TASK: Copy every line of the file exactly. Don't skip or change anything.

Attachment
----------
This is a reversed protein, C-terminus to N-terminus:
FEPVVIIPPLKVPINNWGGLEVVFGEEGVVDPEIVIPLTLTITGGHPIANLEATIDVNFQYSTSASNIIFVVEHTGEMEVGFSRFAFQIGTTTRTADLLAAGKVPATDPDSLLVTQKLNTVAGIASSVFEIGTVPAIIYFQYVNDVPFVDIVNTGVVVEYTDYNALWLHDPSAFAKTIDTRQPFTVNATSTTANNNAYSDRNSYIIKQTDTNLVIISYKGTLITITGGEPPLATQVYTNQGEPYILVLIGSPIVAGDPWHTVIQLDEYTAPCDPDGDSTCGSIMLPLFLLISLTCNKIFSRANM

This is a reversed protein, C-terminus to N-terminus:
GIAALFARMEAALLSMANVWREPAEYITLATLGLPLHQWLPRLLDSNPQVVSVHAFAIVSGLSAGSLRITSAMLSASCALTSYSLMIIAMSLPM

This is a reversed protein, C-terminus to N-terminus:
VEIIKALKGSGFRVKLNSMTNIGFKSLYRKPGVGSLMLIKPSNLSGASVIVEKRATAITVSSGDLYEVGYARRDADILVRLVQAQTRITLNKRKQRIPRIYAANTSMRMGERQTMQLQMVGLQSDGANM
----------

This is a reversed protein, C-terminus to N-terminus:
FEPVVIIPPLKVPINNWGGLEVVFGEEGVVDPEIVIPLTLTITGGHPIANLEATIDVNFQYSTSASNIIFVVEHTGEMEVGFSRFAFQIGTTTRTADLLAAGKVPATDPDSLLVTQKLNTVAGIASSVFEIGTVPAIIYFQYVNDVPFVDIVNTGVVVEYTDYNALWLHDPSAFAKTIDTRQPFTVNATSTTANNNAYSDRNSYIIKQTDTNLVIISYKGTLITITGGEPPLATQVYTNQGEPYILVLIGSPIVAGDPWHTVIQLDEYTAPCDPDGDSTCGSIMLPLFLLISLTCNKIFSRANM

This is a reversed protein, C-terminus to N-terminus:
GIAALFARMEAALLSMANVWREPAEYITLATLGLPLHQWLPRLLDSNPQVVSVHAFAIVSGLSAGSLRITSAMLSASCALTSYSLMIIAMSLPM

This is a reversed protein, C-terminus to N-terminus:
VEIIKALKGSGFRVKLNSMTNIGFKSLYRKPGVGSLMLIKPSNLSGASVIVEKRATAITVSSGDLYEVGYARRDADILVRLVQAQTRITLNKRKQRIPRIYAANTSMRMGERQTMQLQMVGLQSDGANM